The phase needs to be seen in a new light – as the peak of a student recruitment campaign. It is the ideal time to differentiate the brand and to secure the relationships the institution has worked so hard to acquire.
Real-world examples illustrate how on-the-ball universities have prospered because they understand the importance of the offer phase.
For instance, the University of Florida invites students to respond live to their offer via social media. Couple years ago during the seconds, minutes and hours after students received offers they used #UF17 on Twitter and Instagram to interact directly with the university, share their joy and broadcast their news.
Closer to home an Australian university that has made the marketing shift personalises a URL. The web page congratulates the student and showcases personalised information they may need prior to acceptance. This information is far from flat; it is personalised and interactive. Video content by student name, Facebook and Twitter integration and tailored Social Content Feeds make the Personalised URL, or “PURL,” a vibrant introduction to university life.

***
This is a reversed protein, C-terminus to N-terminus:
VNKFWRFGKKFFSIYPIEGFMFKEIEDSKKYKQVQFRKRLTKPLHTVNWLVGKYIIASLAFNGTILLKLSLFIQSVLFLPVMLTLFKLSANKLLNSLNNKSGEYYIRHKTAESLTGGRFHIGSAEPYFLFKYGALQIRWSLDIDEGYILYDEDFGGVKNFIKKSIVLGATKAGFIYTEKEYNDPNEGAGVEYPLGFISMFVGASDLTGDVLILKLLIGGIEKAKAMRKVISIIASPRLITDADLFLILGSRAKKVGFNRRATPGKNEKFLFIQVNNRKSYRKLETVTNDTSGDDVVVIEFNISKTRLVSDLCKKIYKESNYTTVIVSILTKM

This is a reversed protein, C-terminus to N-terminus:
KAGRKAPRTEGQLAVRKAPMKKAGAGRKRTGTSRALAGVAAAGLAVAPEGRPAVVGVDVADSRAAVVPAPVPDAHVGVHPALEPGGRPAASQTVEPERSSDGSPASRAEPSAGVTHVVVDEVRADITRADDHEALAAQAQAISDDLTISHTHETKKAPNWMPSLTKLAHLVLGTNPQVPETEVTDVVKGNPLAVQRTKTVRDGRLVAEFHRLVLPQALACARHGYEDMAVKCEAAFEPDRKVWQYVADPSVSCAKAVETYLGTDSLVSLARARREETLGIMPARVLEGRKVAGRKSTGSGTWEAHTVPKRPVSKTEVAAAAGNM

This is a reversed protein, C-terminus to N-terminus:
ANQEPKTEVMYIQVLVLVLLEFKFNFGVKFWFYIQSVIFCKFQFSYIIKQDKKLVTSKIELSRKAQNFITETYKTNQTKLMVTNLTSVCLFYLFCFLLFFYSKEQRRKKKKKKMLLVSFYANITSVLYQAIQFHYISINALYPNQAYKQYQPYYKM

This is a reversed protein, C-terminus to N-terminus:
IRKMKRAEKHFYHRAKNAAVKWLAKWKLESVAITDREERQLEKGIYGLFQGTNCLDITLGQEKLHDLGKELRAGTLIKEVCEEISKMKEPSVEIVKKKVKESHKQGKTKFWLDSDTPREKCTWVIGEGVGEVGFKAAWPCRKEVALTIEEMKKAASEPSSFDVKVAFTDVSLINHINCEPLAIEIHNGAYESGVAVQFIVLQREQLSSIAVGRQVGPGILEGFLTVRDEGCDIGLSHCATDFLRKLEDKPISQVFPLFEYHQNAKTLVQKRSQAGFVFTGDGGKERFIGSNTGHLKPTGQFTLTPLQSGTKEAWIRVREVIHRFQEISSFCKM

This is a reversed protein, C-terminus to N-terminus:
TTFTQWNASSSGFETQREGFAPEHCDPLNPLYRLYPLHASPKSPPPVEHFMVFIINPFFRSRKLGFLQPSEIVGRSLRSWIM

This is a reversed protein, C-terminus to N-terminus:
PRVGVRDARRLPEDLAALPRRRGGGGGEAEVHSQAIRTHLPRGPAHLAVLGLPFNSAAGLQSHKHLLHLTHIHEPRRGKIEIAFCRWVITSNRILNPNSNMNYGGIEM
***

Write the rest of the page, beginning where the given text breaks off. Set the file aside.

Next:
We can testify personally for its success: the campaign boasts a 70% open rate across all recipient categories with 32 of 1200 offers accepted directly out of the email.
In both cases the institution is perfectly positioned to engage with students’ first reactions to their offer. The hard-won relationship is kept alive as the institution responds to the good and sometimes bad in a personalised manner in real time. The student is less likely to file away the offer. They are more likely to differentiate it from the pack and place it at the top of their pile of options.
3. Employ off-campus rather than financial incentives to promote acceptance
It is well understood that students carefully consider factors such as ranking and financial commitments when deliberating an offer. However, equally important are off-campus factors. For starters there is the city and country in which the university is located, followed closely by the quality and certainty of the lifestyle, accommodation, safety, support services, accessibility and job opportunities.
These all play into the offer and contribute significantly to the post-offer decision process leading to acceptance.